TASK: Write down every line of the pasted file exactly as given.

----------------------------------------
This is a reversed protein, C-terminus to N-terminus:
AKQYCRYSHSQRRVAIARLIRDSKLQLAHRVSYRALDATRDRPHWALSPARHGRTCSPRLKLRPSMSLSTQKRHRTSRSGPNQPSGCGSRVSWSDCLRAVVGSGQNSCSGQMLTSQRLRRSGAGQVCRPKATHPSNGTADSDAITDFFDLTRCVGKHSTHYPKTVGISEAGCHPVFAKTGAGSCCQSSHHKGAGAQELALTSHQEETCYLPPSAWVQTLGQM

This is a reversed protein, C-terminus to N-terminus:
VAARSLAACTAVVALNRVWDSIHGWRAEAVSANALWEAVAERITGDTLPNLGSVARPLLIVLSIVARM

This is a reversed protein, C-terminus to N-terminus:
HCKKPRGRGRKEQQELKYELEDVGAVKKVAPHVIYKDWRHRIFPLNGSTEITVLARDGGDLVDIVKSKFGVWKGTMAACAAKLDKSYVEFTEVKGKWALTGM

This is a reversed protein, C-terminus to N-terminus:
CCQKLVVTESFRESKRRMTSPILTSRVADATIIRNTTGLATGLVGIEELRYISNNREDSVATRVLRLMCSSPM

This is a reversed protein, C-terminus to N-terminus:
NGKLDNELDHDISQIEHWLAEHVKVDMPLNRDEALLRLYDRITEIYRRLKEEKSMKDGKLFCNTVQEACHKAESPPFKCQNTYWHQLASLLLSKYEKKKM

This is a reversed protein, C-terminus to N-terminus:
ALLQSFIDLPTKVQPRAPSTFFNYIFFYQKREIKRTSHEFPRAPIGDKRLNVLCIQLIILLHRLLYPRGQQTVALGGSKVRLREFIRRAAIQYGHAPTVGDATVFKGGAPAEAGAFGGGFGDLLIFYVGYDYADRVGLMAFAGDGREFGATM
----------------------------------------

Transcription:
This is a reversed protein, C-terminus to N-terminus:
AKQYCRYSHSQRRVAIARLIRDSKLQLAHRVSYRALDATRDRPHWALSPARHGRTCSPRLKLRPSMSLSTQKRHRTSRSGPNQPSGCGSRVSWSDCLRAVVGSGQNSCSGQMLTSQRLRRSGAGQVCRPKATHPSNGTADSDAITDFFDLTRCVGKHSTHYPKTVGISEAGCHPVFAKTGAGSCCQSSHHKGAGAQELALTSHQEETCYLPPSAWVQTLGQM

This is a reversed protein, C-terminus to N-terminus:
VAARSLAACTAVVALNRVWDSIHGWRAEAVSANALWEAVAERITGDTLPNLGSVARPLLIVLSIVARM

This is a reversed protein, C-terminus to N-terminus:
HCKKPRGRGRKEQQELKYELEDVGAVKKVAPHVIYKDWRHRIFPLNGSTEITVLARDGGDLVDIVKSKFGVWKGTMAACAAKLDKSYVEFTEVKGKWALTGM

This is a reversed protein, C-terminus to N-terminus:
CCQKLVVTESFRESKRRMTSPILTSRVADATIIRNTTGLATGLVGIEELRYISNNREDSVATRVLRLMCSSPM

This is a reversed protein, C-terminus to N-terminus:
NGKLDNELDHDISQIEHWLAEHVKVDMPLNRDEALLRLYDRITEIYRRLKEEKSMKDGKLFCNTVQEACHKAESPPFKCQNTYWHQLASLLLSKYEKKKM

This is a reversed protein, C-terminus to N-terminus:
ALLQSFIDLPTKVQPRAPSTFFNYIFFYQKREIKRTSHEFPRAPIGDKRLNVLCIQLIILLHRLLYPRGQQTVALGGSKVRLREFIRRAAIQYGHAPTVGDATVFKGGAPAEAGAFGGGFGDLLIFYVGYDYADRVGLMAFAGDGREFGATM